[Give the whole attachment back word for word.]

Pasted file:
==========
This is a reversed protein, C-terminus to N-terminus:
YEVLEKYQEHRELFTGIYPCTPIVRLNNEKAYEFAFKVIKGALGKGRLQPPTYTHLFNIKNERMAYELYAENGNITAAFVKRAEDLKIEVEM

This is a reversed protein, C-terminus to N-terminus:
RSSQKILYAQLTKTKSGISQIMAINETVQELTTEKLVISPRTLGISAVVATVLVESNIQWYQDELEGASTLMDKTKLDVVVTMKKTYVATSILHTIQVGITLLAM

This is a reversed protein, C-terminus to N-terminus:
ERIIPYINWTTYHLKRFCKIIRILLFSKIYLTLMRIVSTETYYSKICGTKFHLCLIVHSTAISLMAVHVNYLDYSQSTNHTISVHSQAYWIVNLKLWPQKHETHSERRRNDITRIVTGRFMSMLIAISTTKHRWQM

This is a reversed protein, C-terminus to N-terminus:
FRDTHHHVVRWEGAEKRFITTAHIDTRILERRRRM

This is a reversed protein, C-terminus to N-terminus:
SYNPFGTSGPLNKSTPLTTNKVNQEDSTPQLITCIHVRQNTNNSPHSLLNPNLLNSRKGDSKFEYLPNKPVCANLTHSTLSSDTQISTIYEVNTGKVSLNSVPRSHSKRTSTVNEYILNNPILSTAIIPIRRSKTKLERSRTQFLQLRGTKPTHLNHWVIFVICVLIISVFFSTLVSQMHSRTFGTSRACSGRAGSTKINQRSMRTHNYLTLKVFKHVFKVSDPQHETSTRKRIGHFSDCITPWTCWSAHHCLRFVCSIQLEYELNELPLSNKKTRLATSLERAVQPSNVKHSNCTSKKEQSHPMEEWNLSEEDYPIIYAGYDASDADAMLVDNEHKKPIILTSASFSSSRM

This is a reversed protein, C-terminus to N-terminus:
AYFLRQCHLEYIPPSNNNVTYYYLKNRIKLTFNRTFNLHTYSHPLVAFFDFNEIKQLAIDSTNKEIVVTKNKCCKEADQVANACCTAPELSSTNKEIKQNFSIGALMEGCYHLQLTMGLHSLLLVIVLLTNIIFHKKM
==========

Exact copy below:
This is a reversed protein, C-terminus to N-terminus:
YEVLEKYQEHRELFTGIYPCTPIVRLNNEKAYEFAFKVIKGALGKGRLQPPTYTHLFNIKNERMAYELYAENGNITAAFVKRAEDLKIEVEM

This is a reversed protein, C-terminus to N-terminus:
RSSQKILYAQLTKTKSGISQIMAINETVQELTTEKLVISPRTLGISAVVATVLVESNIQWYQDELEGASTLMDKTKLDVVVTMKKTYVATSILHTIQVGITLLAM

This is a reversed protein, C-terminus to N-terminus:
ERIIPYINWTTYHLKRFCKIIRILLFSKIYLTLMRIVSTETYYSKICGTKFHLCLIVHSTAISLMAVHVNYLDYSQSTNHTISVHSQAYWIVNLKLWPQKHETHSERRRNDITRIVTGRFMSMLIAISTTKHRWQM

This is a reversed protein, C-terminus to N-terminus:
FRDTHHHVVRWEGAEKRFITTAHIDTRILERRRRM

This is a reversed protein, C-terminus to N-terminus:
SYNPFGTSGPLNKSTPLTTNKVNQEDSTPQLITCIHVRQNTNNSPHSLLNPNLLNSRKGDSKFEYLPNKPVCANLTHSTLSSDTQISTIYEVNTGKVSLNSVPRSHSKRTSTVNEYILNNPILSTAIIPIRRSKTKLERSRTQFLQLRGTKPTHLNHWVIFVICVLIISVFFSTLVSQMHSRTFGTSRACSGRAGSTKINQRSMRTHNYLTLKVFKHVFKVSDPQHETSTRKRIGHFSDCITPWTCWSAHHCLRFVCSIQLEYELNELPLSNKKTRLATSLERAVQPSNVKHSNCTSKKEQSHPMEEWNLSEEDYPIIYAGYDASDADAMLVDNEHKKPIILTSASFSSSRM

This is a reversed protein, C-terminus to N-terminus:
AYFLRQCHLEYIPPSNNNVTYYYLKNRIKLTFNRTFNLHTYSHPLVAFFDFNEIKQLAIDSTNKEIVVTKNKCCKEADQVANACCTAPELSSTNKEIKQNFSIGALMEGCYHLQLTMGLHSLLLVIVLLTNIIFHKKM